Mom Level 11

Mom; noun

1. A beautiful and rare creature that picks you up when you fall down, feeds you soup when you’re feeling sick, and nags you to wear a sweater when it’s cold.

Maybe my definition of mom is a bit specific.

But, in some shape or form, I think all of us have mothers – biological or adopted – who fit into this definition. Whether they stay at home to make sure our lunches are healthy, our beds are made, our soccer jerseys are washed, and our homework is done, or they work long hours to make sure there is food for lunch, a bed for us to sleep in, clean clothes to wear, and a chance at a good education – mom’s put their wants and needs aside to take care of us.

Sure, sometimes mom’s can be naggy, invasive, and embarrassing (see crazyjewishmom or my grandmother, (mom’s mom) who has since passed but whom I miss dearly, but could have been “Crazy Jewish Mom”.) Sure, they may make us want to pull out our hair, scream at the top of our lungs, or hide under the bed. And sure, sometimes they think act like they know everything – but 100% of the time they are doing what they do because they love us.

If mom’s could be rated on a scale of 1-10, they would all be a 10.

Mom level 10.

But there’s a special class of moms. Moms who surpass the scale.

Mom level 11.

These are the mothers of kids with chronic illnesses.

Moms with sick kids are a whole other category of mothers. They take on all the responsibilities of moms at level 10, with an additional level of anxiety, stress, fear, and worry.

My mom is definitely a mom at mom level 11.

Whether she was peeling strawberries for me to eat, because I couldn’t eat the seeds on my special Crohn’s diet, or she was waking up at the sounds of my whimpers and lying beside me when I couldn’t sleep because of the pain, or when she’d come sit with me when I was in the hospital on her lunch breaks from work so I wouldn’t be alone – my mom did it all, while still working a full-time job and having to be a mom to my little brother.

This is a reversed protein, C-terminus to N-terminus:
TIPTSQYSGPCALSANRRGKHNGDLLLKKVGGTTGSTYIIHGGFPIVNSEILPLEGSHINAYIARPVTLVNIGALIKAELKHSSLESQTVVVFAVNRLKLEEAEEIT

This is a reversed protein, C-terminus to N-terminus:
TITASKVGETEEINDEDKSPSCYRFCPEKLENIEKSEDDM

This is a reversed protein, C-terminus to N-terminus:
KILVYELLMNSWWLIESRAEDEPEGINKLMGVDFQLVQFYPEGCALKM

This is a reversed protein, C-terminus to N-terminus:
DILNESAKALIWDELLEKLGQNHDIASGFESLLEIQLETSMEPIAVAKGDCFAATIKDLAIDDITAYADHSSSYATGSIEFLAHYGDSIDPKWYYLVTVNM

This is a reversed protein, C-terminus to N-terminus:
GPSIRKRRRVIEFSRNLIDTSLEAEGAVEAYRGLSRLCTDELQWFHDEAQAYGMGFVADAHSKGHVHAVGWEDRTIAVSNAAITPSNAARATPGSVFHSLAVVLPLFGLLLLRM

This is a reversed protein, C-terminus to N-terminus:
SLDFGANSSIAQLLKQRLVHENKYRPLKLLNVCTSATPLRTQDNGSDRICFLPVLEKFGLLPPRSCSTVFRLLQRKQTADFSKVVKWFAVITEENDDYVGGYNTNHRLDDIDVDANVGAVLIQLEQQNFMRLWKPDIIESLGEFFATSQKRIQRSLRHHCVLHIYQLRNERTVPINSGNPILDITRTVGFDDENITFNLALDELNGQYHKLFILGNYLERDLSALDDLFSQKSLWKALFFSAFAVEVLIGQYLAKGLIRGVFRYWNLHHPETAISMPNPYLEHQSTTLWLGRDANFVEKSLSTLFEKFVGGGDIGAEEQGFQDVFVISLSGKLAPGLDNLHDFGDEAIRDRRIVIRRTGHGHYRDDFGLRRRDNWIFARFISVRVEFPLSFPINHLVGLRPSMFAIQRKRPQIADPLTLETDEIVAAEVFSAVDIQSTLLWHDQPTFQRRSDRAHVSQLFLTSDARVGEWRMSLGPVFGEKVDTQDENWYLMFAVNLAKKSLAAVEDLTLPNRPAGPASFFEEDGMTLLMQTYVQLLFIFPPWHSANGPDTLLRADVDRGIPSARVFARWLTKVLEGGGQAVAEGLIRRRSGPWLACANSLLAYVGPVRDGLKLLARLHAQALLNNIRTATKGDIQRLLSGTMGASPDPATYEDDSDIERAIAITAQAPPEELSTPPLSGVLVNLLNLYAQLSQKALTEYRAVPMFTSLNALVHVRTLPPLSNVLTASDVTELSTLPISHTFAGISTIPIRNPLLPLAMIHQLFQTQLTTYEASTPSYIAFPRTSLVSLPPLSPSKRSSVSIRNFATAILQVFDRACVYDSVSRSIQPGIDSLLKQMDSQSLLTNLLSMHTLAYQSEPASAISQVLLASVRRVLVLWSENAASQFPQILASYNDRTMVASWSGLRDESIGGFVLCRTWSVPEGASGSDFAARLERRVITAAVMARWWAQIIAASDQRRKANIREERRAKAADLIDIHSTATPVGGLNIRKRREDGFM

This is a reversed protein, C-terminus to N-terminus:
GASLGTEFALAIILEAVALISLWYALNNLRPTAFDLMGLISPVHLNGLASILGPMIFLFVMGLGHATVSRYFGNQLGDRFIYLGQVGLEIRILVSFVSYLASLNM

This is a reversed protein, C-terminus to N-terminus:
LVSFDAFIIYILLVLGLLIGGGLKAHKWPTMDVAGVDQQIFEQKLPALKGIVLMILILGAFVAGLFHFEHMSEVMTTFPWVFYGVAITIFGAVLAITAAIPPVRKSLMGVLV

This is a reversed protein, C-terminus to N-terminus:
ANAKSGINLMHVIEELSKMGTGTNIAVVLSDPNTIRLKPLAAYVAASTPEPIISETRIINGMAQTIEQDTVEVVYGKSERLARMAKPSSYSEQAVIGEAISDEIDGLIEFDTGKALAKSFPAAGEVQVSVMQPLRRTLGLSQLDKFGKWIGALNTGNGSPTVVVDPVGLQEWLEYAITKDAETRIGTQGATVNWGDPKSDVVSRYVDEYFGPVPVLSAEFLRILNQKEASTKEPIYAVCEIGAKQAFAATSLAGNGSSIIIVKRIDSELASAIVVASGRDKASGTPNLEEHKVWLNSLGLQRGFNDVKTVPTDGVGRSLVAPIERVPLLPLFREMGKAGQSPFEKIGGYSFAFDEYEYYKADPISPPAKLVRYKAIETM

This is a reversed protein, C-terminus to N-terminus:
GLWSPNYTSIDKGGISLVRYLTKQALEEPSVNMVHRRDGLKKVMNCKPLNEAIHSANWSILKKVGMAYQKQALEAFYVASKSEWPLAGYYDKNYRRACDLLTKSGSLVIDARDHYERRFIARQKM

Level 11.

The thing about mom level 11 is that it never ends. Even now, with my Crohn’s kind of maybe not but maybe in remission, my mom still keeps an eye on me. She bugs me to email my doctor, or checks in on what I’m eating, or how much I weigh, or just how I’m feeling. She’s always worried about me, even though I’m 25!

I’m really lucky to have her in my life.

Well, actually, I’m extra lucky.

I have another mom at mom level 11 in my life who also keeps tabs on my health.

My grandmother (my dad’s mom), who she herself is also the mother of a kid with a chronic illness.

From what I’ve been told, a long time ago, my uncle struggled with stomach pain for a while, but doctor’s kept telling him and my grandmother that nothing was wrong. Knowing full well that something was, in fact, wrong, my grandmother continued to pressure doctor’s until they finally were able to diagnose him with Crohn’s when he was 13 years old. She not only had to take care of her young sick son and all the symptoms and struggle of Crohn’s, but she also had to maintain a household and a business and 3 other children.

And then me. She had to worry and stress alongside my parents while I suffered from the same disease she had seen her son suffer from for most of his life.

She might actually be a mom level 12.